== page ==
Briefings Magazine

Work Friends: Come Back!

At work, true friendships are rare.

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By: Jonathan Dahl, Chief Content Officer

Lightning strikes maybe once, maybe twice

Oh and it lights up the night

—Fleetwood Mac

We started becoming friends when we’d meet in the hallway to complain about our tyrannical boss. It wasn’t long before we were plotting an insurrection on the level of a D-Day invasion, only here we’d storm into his office with a few of our colleagues and a lame petition citing our grievances.

There is one very good friend I met at work years ago who speaks to me daily. And I mean daily. He’ll typically call just as he’s walking into the office in New York, slightly out of breath, lecturing me about how working from home isn’t really “working.” There’s another former work friend who never texts or calls, and we might even go dark for a year or two. But when I happen to be in New York, he never fails to find time in his calendar for dinner. And we have such a good time.

I once helped another friend negotiate a job that paid double my own salary. I spent the whole time wondering how he could possibly make so much more money than I do—when I’m so much brighter, work harder, and so on. I never said anything, but I notice we haven’t talked quite as much since.

I’m told that Fleetwood Mac’s “Gypsy” has a line about the rarity of friendship—lightning strikes maybe once, maybe twice. At work, true friendships are even rarer. Even so, it was disturbing to see in our cover story that only two in 10 people say they have a work friend. I can’t imagine how I’d have gotten by without my work friends, who put up with all my whining and stopped me from making one bad career move after another. (And not one of them ever said “I told you so”—a claim I could never make about myself.)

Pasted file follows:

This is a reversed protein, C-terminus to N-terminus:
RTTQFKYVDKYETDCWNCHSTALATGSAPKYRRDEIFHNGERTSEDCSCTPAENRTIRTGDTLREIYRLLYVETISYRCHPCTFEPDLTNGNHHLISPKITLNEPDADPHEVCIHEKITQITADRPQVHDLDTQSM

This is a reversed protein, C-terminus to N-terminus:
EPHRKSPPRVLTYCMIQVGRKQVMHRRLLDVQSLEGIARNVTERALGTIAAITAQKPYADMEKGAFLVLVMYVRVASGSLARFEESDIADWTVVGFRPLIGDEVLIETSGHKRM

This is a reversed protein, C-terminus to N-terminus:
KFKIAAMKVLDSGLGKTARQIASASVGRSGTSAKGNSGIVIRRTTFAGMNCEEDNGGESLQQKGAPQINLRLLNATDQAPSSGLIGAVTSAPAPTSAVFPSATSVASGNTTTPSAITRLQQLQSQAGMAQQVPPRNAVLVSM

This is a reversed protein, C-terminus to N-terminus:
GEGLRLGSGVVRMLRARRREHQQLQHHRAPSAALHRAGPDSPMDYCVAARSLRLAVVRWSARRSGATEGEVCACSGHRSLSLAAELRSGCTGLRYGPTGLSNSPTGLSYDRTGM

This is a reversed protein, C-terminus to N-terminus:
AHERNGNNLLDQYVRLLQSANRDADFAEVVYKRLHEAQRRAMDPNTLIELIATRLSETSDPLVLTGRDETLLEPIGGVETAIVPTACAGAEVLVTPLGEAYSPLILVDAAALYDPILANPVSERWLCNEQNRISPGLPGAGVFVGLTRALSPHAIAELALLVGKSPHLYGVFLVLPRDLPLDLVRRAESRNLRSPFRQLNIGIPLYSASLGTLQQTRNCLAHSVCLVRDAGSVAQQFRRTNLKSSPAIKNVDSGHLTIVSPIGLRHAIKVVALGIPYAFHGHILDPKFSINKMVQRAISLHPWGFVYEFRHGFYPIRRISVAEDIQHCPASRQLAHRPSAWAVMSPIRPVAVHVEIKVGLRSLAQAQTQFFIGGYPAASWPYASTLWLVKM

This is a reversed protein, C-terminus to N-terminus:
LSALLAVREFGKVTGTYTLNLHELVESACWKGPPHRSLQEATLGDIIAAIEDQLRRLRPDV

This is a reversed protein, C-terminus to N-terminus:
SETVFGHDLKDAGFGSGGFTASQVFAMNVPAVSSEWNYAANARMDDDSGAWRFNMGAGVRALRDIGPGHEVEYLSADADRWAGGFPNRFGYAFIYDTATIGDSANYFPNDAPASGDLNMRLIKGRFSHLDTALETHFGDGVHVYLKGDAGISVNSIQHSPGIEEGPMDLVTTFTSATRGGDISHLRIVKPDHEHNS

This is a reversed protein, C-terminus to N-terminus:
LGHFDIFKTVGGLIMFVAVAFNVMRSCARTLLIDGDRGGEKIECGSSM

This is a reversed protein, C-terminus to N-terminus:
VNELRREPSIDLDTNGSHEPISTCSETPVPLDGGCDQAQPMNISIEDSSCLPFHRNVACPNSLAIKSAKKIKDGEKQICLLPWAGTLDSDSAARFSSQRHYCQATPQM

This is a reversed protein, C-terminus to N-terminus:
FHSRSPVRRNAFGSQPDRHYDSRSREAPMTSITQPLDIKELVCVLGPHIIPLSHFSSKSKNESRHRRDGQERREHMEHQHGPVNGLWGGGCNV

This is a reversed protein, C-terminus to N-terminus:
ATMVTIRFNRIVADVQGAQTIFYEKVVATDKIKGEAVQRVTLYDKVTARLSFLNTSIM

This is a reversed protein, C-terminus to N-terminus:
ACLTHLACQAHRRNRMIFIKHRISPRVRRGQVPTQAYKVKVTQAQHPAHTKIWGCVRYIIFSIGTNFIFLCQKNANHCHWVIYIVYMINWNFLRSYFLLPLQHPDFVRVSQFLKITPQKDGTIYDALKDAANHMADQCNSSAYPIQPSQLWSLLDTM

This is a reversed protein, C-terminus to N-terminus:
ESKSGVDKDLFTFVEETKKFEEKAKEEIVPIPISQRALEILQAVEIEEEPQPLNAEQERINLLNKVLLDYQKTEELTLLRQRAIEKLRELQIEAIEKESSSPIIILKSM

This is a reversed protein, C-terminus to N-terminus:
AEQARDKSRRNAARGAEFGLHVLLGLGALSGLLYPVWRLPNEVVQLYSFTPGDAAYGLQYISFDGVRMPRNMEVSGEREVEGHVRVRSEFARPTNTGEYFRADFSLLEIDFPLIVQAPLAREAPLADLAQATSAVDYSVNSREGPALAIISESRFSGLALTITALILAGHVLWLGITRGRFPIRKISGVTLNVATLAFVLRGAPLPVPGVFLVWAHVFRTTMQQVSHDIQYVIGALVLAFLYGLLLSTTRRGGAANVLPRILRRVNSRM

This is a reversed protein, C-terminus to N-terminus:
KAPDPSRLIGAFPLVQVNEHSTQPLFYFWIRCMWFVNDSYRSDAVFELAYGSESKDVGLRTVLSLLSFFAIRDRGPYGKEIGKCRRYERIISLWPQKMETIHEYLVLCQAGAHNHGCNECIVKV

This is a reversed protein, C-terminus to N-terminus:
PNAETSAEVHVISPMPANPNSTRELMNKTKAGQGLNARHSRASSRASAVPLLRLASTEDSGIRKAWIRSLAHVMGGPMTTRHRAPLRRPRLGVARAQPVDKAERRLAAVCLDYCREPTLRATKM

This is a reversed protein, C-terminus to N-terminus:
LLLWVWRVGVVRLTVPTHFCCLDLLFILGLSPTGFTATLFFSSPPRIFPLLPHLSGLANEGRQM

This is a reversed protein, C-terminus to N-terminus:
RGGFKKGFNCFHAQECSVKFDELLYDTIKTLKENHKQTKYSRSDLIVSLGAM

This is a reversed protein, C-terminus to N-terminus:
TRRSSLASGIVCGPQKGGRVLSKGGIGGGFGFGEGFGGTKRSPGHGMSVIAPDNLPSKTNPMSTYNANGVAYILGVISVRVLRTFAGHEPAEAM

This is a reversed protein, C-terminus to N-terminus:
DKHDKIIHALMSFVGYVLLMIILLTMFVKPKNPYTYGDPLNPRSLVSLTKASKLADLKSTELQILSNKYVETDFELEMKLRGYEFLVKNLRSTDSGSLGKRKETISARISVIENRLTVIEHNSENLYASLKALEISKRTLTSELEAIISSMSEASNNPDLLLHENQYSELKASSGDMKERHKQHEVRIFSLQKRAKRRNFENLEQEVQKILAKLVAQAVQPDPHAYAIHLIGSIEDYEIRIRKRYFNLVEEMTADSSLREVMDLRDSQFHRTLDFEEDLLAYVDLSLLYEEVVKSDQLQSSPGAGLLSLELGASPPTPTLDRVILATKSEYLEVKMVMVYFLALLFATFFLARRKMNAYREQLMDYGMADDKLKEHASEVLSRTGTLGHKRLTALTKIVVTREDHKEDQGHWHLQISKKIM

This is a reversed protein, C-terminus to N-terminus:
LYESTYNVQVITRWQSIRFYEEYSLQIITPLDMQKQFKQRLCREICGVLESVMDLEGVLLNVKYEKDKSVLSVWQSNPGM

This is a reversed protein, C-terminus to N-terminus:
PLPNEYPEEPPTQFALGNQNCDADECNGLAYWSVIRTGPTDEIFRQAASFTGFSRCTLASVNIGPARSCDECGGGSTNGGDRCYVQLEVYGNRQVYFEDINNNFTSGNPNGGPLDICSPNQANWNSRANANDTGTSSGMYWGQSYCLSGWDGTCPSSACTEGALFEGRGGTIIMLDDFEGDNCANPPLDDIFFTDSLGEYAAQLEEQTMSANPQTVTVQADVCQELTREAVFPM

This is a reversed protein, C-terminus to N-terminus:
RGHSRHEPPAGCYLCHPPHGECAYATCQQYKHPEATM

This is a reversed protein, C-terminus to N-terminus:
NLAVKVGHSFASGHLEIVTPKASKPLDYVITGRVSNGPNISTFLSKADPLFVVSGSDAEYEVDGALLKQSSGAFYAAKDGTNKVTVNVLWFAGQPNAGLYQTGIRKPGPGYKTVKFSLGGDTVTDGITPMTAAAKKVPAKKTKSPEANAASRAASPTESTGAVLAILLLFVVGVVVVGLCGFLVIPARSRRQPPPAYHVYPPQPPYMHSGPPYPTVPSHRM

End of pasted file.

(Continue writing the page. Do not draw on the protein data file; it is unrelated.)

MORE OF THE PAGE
The decline of work friendships has been blamed on the remote-work era. I can understand that, but I’ve noticed I’ve made some of my best work friends after meeting them in person only once or twice. In the office, it’s all too easy to become a pest, showing up at a friend’s desk all the time with the latest gossip. Better to simply text them all the good dirt, to read when they’re free, from your home office.

I applaud the corporate leaders who say they’re troubled by the sad state of work friendships, and by the damage it does to corporate culture. Not long ago, I interviewed a CEO who said it just broke his heart to see people alone in the cafeteria, and I believed him. But trying to create an environment that fosters these relationships seems almost impossible to me. Most work friendships I know about happened so randomly—certainly not because of any planned corporate event.

It may be that leaders will have to accept that they can’t ensure that staffers will become friends. Quite simply, you can’t make lightning strike.


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